Rev. Jim Jones and the People's Temple: A Memoir

 

The day I met the infamous Rev. Jim Jones, he was wearing semi-opaque sunglasses and a black shirt, and he was being trailed by a half dozen or so teen-aged young men. They piled out of a wine-colored van that was painted with the words People's Temple on the side. I had been advised that he was on his way, and I had been watching for him because the church was typically locked when not in use on Sundays. The pastor of the church had asked me to take on the task because I was employed as sexton of the church and it was a Saturday. I emerged from the Disciples of Christ Church that was located within walking distance of downtown Oakland to greet him, shake his hand and show him around the building. The church was a faux Spanish colonial of large proportions that must have been built during the heyday of the Disciples denomination perhaps in the 1920's. It was large enough to have an auditorium and full stage in the basement as well as a large kitchen for parish festivities and a commodious apartment for the sexton. The sanctuary could accommodate at least three or four hundred people, and behind the altar, covered by curtains was a full-immersion baptismal font that, when in use, seemed to be a cross between a giant aquarium and a wading pool that could be entered down steps from either side. Congregants could watch the drama of full immersion baptism unfold from the comfort of their pews. As sexton, my job was watering the roses, mowing the lawn, opening the sanctuary doors on Sunday and sweeping the floors as needed. In return, I had the use of the apartment that was located near the back door of the building on the lower floor. I was also supposed to check the building once every evening by prowling the dark, labyrinthine halls with a flashlight. The floors and halls resounded with all sorts of creaky and guttural sounds, the source of which was mysterious enough to make it the least favorite of my duties.

Rev. Jones (it seems a bit odd to affix that title to his name given his subsequent history) was interested in the church in Oakland because he wanted to move his base of operations from Redwood Valley to the Bay Area. Many of his parishioners were from Oakland and San Francisco and so it made sense for him to move. He had heard of this church because it was his denomination, Disciples of Christ, and it was a large church with a dwindling membership. When I worked there the church could only count perhaps fifty members virtually all of whom were sixty or older while Jones' flock was growing quickly and numbering in the hundreds. He approached the pastor, Rev. Harold Dowler, to discuss the possibility of merging the two congregations and because People's Temple was far larger, it would essentially just absorb the smaller parish along with its large church building. Rev. Dowler proposed that the leadership of People's Temple make their proposal directly to his parish by visiting and preaching on several consecutive Sundays and then finally put the motion to a vote of his congregation.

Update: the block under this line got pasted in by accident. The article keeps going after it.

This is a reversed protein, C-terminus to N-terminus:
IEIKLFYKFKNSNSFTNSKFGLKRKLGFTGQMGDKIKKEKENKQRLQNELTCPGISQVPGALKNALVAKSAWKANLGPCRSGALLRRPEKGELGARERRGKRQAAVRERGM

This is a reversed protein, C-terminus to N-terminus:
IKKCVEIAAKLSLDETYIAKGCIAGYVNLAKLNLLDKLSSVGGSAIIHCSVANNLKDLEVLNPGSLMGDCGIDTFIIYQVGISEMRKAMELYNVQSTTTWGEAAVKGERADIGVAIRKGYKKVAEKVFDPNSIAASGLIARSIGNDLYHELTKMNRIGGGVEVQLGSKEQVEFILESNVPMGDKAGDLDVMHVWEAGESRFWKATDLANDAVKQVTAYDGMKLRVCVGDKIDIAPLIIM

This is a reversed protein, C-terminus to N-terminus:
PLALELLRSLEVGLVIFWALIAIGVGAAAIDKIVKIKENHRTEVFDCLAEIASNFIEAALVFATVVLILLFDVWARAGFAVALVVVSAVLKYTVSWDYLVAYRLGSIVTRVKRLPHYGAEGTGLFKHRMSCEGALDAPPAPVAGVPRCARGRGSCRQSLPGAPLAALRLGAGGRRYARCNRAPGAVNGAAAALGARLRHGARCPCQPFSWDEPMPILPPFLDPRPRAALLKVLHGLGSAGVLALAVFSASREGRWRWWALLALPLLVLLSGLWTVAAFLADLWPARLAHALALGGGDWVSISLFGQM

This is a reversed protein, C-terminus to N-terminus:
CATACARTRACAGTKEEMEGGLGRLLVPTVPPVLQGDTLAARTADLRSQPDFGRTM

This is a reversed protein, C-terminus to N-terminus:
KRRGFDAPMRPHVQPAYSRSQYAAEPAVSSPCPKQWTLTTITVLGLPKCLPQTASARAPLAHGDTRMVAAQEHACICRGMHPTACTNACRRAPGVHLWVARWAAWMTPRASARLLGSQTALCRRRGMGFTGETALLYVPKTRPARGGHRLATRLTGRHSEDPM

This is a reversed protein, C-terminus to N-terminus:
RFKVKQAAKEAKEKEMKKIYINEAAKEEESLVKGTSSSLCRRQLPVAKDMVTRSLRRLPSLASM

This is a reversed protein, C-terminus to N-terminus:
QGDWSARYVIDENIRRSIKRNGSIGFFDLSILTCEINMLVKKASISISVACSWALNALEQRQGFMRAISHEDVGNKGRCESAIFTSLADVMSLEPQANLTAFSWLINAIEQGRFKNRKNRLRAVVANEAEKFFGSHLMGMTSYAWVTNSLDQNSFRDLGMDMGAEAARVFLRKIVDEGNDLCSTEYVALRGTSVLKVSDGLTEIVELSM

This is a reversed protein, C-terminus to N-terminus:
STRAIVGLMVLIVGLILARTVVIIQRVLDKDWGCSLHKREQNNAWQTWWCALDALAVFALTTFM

I was not a member of the parish even though I had been hired as sexton. At the time I was a student at Pacific School of Religion, an inter-denominational seminary located in Berkeley. I was Episcopalian and had no particular interest in changing denominations. The job of sexton was posted on a bulletin board at school and I followed up because I needed a place to live. I often attended Sunday services there both because I enjoyed Rev. Dowler's sermons and because it could hardly be more convenient.

Rev. Jones was a phenomenon. All about him was a dark, flashing charismatic energy. His sermons usually focused on justice and a new day. Some thought he was a communist, but in fact he was astute politically and was suspicious of both the great economic systems and their accompanying political systems. In retrospect, I can discern that he was a forerunner of the anti-globalism movement and personified the fear of totalitarian world government. Perhaps the early phases of his ministry will ultimately be judged as prophetic. When I met him there were only the vaguest of rumors about his dark side that finally were disclosed as paranoia, licentiousness, sadism and egomania. He preached and Tim Stoen, who was one of his more influential ardent followers, preached. They were persuasive. The old folks in the parish voted. The motion was defeated by one vote.

I have thought about that one vote many times since and thought "but for the grace of that one vote, I might have been in the employ of and swayed by the charisma of Rev. Jim Jones." I could be a rotting, swelling corpse in the equatorial jungle returned to my first home.

 

More by this Author


Comments 34 comments

Iðunn 8 years ago

He was fascinating, although I never met him in person. I've read up considerably. I probably would have been suckered in. I'm fairly gullible at times.


barranca profile image

barranca 8 years ago Author

Because I wasn't a member, I couldn't vote. I might well have voted in the affirmative, young turk that I was.


Iðunn 8 years ago

He had a nice mix, quasi-socialism, respect for all human life, antirasicm, govt FOR the people, and God. He seemed to me to have been sincere and maybe just nutzed out later on meth-type drugs.


barranca profile image

barranca 8 years ago Author

I haven't studied the history in detail but I always attributed his fate to egoistic temptations of charisma, power and movement politics. And how those interacted with his personal psyche and the viscissitudes of history.


Iðunn 8 years ago